An Introduction to ScrollPanes in Quorum

What is a ScrollPane?

In this tutorial, we will learn how to use ScrollPanes in the Quorum Game Engine. ScrollPanes are interface tools which allows users to look at portion of a large region by use of a smaller pane and then navigate that region to change what part of the region they see by use of scroll bars. For example, the webpage for this tutorial is a ScrollPane with a vertical scrollbar and can be scrolled up or down to display only a portion of the webpage. In this webpage example, the pane would be the area of the window where the webpage is displayed, and the region would be the entire webpage.

For this tutorial, we will create a ScrollPane that only displays a small portion of a much larger region, with Buttons located at the center and each corner of the region. Thus, the user must navigate the region using the vertical and horizontal scrollbars to find each Button. To start, create a new Game Application project.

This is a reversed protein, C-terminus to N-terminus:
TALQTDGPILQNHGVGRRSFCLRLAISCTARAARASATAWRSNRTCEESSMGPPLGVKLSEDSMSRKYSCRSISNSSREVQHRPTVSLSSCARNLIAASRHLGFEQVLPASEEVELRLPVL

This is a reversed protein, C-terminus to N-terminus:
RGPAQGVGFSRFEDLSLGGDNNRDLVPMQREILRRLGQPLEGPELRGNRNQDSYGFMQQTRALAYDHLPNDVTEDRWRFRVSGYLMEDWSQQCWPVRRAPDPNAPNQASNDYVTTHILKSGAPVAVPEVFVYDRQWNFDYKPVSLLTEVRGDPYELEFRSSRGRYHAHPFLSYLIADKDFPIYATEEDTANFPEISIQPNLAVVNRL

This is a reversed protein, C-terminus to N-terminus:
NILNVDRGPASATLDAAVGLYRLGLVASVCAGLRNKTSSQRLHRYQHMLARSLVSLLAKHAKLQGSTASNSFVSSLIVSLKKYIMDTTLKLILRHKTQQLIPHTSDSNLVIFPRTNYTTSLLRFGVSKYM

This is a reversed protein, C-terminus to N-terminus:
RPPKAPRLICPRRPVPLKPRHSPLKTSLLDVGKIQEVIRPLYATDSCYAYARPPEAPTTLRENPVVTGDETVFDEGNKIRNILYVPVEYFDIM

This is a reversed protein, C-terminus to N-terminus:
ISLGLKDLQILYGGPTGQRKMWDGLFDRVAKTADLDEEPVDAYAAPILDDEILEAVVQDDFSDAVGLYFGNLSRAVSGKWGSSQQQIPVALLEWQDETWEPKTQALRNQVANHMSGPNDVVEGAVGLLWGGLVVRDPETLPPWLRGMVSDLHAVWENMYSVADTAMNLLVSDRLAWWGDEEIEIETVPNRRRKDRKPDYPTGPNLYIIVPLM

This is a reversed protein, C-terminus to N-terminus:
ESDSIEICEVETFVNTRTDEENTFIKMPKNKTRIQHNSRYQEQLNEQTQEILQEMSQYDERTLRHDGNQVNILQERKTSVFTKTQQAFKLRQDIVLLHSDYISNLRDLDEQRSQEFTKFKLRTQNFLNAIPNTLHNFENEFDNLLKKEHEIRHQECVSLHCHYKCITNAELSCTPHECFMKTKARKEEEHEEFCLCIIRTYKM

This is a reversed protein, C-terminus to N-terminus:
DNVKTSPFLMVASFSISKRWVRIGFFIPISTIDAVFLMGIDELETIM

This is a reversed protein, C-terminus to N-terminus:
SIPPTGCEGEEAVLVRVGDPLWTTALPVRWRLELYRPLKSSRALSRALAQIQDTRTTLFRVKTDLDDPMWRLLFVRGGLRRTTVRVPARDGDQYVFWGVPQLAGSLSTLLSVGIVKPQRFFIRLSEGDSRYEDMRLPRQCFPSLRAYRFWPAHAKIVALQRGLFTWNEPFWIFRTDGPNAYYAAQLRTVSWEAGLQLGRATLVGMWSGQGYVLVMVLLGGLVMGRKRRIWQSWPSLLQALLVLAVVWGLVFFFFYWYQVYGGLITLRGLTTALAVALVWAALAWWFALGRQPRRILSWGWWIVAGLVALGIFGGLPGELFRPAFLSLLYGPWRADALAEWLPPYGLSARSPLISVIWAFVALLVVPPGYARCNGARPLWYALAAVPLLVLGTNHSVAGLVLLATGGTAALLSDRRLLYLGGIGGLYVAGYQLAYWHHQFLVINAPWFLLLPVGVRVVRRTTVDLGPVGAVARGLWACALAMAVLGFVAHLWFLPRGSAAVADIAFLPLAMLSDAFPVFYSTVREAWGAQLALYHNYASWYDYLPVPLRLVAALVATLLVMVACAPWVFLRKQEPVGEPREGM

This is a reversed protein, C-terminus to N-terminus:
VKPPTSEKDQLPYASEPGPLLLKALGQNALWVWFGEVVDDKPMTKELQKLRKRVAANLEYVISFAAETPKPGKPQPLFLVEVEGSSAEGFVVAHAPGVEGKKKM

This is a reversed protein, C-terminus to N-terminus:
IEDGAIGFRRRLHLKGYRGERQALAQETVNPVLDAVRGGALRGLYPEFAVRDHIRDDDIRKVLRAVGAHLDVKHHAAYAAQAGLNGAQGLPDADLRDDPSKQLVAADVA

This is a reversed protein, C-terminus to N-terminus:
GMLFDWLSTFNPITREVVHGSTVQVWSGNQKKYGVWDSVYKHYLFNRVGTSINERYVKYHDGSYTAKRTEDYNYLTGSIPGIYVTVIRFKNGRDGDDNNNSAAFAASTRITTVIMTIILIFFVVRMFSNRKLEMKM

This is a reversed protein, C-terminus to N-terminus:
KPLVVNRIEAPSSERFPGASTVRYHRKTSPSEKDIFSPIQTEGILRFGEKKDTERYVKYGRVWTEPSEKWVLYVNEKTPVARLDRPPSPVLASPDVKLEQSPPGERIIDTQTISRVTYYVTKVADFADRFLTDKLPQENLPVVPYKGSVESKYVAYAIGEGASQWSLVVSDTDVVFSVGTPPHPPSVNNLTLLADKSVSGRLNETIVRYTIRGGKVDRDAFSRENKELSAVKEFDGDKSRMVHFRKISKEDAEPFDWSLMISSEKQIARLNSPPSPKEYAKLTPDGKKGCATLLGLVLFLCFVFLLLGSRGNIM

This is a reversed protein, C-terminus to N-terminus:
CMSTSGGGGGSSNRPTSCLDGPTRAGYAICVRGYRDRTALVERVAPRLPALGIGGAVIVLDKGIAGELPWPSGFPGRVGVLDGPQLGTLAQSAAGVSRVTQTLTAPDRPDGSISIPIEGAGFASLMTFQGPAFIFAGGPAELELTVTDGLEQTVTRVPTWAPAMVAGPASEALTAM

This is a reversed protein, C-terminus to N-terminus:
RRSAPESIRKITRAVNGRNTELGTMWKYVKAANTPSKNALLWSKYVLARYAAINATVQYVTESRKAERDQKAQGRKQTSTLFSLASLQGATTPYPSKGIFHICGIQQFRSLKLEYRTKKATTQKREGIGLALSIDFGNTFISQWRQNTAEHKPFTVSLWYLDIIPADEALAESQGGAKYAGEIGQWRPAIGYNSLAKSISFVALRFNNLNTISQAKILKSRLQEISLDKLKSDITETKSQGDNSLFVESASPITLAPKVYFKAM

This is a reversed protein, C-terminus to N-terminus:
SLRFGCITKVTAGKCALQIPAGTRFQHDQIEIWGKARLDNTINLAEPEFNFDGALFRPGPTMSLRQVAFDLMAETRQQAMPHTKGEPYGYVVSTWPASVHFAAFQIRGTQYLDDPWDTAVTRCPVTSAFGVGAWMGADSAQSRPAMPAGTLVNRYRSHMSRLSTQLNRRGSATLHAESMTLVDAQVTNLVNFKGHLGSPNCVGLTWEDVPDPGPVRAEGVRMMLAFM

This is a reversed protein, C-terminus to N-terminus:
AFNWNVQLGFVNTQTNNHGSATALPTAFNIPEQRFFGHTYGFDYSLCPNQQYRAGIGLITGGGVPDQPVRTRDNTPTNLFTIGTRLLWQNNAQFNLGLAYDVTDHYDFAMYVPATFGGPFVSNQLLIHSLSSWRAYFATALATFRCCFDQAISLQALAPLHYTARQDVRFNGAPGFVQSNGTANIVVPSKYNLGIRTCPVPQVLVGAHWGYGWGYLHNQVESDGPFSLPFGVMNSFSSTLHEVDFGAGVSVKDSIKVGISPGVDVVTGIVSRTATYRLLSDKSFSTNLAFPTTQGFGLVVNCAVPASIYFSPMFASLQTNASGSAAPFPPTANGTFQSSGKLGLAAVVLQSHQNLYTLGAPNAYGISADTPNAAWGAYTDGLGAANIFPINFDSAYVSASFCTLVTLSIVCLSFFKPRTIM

Creating a ScrollPane

In order to use a ScrollPane, we must include the ScrollPane library. In addition, we will need the libraries for Color, ManualLayout, and Button, requiring the following use statements:

use Libraries.Game.Game
use Libraries.interface.Controls.ScrollPane
use Libraries.Game.Graphics.Color
use Libraries.Interface.Layouts.ManualLayout
use Libraries.Interface.Controls.Button

Since we want the ScrollPane to be usable as soon as the game begins, we’ll add our code to the CreateGame class. To start, we’ll simply declare the variables we’ll be using. We also need to set our game’s layout so the ScrollPane will render to the screen. We will need a ManualLayout, which we will set immediately, a ScrollPane, and a Color variable, giving us the following lines of code:

ManualLayout layout

ScrollPane scrollpane
Color color

Next, we will take our ScrollPane and set its Background, Size, and Position. We are only setting its background for appearance to differentiate the region of the ScrollPane with the Background of the Game window. Also note that changing the Size and Position of the ScrollPane only affects the Pane and not the Region. After we set those values, we can Add our pane to the Game giving us the following code: